Hickenlooper plays it safe with State of the State
Gov. John Hickenlooper played it safe today.
After two years of fighting with majority Republicans in the state Senate and not getting the results he wanted on some of his biggest priorities, the governor today delivered a 38-minute speech that focused on a handful of major issues upon which lawmakers already are trying to hammer out compromises.
The topic that garnered much of Hickenlooper’s State of the State address: transportation and infrastructure, including rural broadband internet service.
This was Hickenlooper’s seventh annual address to a joint session of the Colorado General Assembly. Hickenlooper will be term-limited in 2018, so this group of lawmakers is the last one with which he will work as governor.
He wasn’t about to poke a stick in too many eyes today.
The speech was held in the House chambers, and as usual was jam-packed with the members of the House and Senate, the governor’s cabinet, the Colorado Supreme Court, other elected state and local officials and guests who came from all over the state to help illustrate the governor’s accomplishments from the past year.
Topping his agenda: transportation. “Voters are tired of us kicking the can down the road, because they know it’s going to land in a pothole,” the governor said. The state’s wish list of transportation projects totals $9 billion. A couple of those projects, such as building an express lane between Loveland and Fort Collins, or adding a third lane from Castle Rock to Monument, are already in the planning process. Good first steps, Hickenlooper called them, but far from enough to cover the $2 billion cost to construct a continuous third lane on the interstate from Wyoming to New Mexico.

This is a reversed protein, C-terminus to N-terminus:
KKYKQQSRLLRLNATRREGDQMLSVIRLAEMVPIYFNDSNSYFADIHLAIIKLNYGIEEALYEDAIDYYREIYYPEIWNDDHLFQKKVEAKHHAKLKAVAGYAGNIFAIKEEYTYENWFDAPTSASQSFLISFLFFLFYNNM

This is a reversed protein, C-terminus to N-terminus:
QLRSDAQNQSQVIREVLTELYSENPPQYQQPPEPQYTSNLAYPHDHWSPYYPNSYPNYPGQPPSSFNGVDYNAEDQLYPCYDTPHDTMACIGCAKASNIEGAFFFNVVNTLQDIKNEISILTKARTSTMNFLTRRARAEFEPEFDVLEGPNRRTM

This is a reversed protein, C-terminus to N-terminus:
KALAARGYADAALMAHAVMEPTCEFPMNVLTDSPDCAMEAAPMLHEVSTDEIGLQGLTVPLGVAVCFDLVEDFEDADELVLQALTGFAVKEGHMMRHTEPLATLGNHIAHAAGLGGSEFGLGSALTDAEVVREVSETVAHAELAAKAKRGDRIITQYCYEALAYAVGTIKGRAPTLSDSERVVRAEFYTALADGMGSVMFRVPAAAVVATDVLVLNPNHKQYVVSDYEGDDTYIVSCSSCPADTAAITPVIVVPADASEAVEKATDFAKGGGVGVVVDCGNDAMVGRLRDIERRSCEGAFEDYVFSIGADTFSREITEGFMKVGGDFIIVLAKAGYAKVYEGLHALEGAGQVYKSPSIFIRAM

Hickenlooper explained the state’s general fund, which is made of income tax and sales tax, can cover core government services or transportation projects, but not both. He also addressed those who argue the state can repair and upgrade its infrastructure primarily through budget cuts.
“There are some who believe we can pay for our infrastructure needs through cuts alone. But that can only happen if we demand major sacrifices from Coloradans,” Hickenlooper said. “If that’s what you want, introduce that bill. Make that case. Tell us who loses healthcare or what schools have to close to add a mile of highway.”
Hickenlooper laid out a list of options for transportation funding, including new revenue, “simplifying or replacing old tax streams” or a combination of all of the above. He didn’t elaborate on what that might mean.
One area he still hasn’t given up on: reclassifying the state’s hospital provider fee, basically a bit of bookkeeping that would free up millions of dollars for transportation, K-12 education and financial assistance to rural hospitals.
“Talking about the hospital provider fee on the second floor of the Capitol is about as popular as the Oakland Raiders,” the governor quipped. He said he still sees it as a way to solve some of the state’s funding problems, and asked lawmakers to “take a fresh look” at the provider fee and whether it could be modified to help control healthcare costs and better serve the state’s rural clinics and hospitals. But Senate President Kevin Grantham, a Cañon City Republican, already has made it clear that a bill on the provider fee is a non-starter in the Senate, and Democratic leaders, particularly those in control of the House, have conceded they will look elsewhere for transportation funding.
Hickenlooper’s focus on infrastructure wasn’t limited to transportation. He announced today the formation of a broadband office to help improve Coloradans’ access to broadband service.
Currently, about 30 percent of the state, almost all in rural communities, either don’t have wi-fi service or it’s severely limited. Hickenlooper said the broadband office will help move the state’s reach from 70 percent of the state to 85 percent by the time he leaves office, and to 100 percent by 2020. The governor said that effort will draw upon collaboration with the broadband industry as well as local civic leaders in the underserved communities.